Battlefield Wound Dressing (XSTAT-30 ) Okayed for Civilian Use

December 07, 2015

A novel wound dressing now used to control severe bleeding on the battlefield will be available to civilian first responders treating trauma patients, the US Food and Drug Administration (FDA) has announced.

The agency today cleared XSTAT-30 (RevMedX) wound dressing for patients at high risk for immediate, life-threatening, and severe hemorrhagic shock and noncompressible junctional wounds when they can't be treated at an emergency-care facility within minutes. XSTAT-30 is not indicated for certain parts of the chest, abdomen, pelvis, or tissue above the collarbone, according to an FDA news release.

The wound dressing product consists of a syringe-style applicator holding 92 compressed cellulose sponges with an absorbent coating. The sponges expand with blood and fluid to fill the wound cavity, temporarily blocking blood flow for up to 4 hours. Each applicator's worth of sponges can absorb about one pint of blood, although the number of sponges needed to control bleeding will vary by the size and depth of the wound.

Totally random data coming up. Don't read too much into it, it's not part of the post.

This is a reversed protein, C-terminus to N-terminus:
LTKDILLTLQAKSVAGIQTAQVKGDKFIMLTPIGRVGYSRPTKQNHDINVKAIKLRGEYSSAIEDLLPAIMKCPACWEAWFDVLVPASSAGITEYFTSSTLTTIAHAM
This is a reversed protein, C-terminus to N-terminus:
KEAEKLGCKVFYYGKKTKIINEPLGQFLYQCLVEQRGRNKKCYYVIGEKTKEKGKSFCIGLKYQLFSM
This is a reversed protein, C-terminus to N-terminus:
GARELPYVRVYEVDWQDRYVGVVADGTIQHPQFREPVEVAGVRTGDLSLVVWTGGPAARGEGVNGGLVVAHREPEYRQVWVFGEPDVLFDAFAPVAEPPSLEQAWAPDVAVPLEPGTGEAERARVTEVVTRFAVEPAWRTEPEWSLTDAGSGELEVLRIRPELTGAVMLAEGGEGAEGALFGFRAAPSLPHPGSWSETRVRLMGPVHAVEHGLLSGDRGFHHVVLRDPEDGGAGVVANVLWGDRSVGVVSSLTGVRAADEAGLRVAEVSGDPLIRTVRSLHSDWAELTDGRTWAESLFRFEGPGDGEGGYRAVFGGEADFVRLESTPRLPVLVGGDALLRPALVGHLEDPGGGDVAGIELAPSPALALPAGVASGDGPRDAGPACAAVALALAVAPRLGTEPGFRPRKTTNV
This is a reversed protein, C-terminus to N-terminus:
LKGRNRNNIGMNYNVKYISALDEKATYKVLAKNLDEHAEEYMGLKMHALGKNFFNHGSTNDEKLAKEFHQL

The FDA cited research by the US Army showing that 30% to 40% of civilian deaths from traumatic injury result from hemorrhaging, often before the patient reaches the hospital.

The FDA approved an earlier version of the product — XSTAT — for military use in April 2014. Will Fox, vice president of sales and marketing at RevMedX, said his company had always envisioned a civilian application for the blood-absorbing sponges. People injured in car wrecks, industrial accidents, and shootings have the same kind of severe wounds seen on the battlefield, Fox told Medscape Medical News.

The agency limited the initial product to military use last year to give it a trial run before expanding the indication, he said.

The FDA cleared XSTAT-30 through its 510(k) review process, in which the manufacturer showed that the product was substantially equivalent to its XSTAT predecessor in terms of safety and effectiveness.

More information on today's FDA decision is available on the agency's website.


Comments on Medscape are moderated and should be professional in tone and on topic. You must declare any conflicts of interest related to your comments and responses. Please see our Commenting Guide for further information. We reserve the right to remove posts at our sole discretion.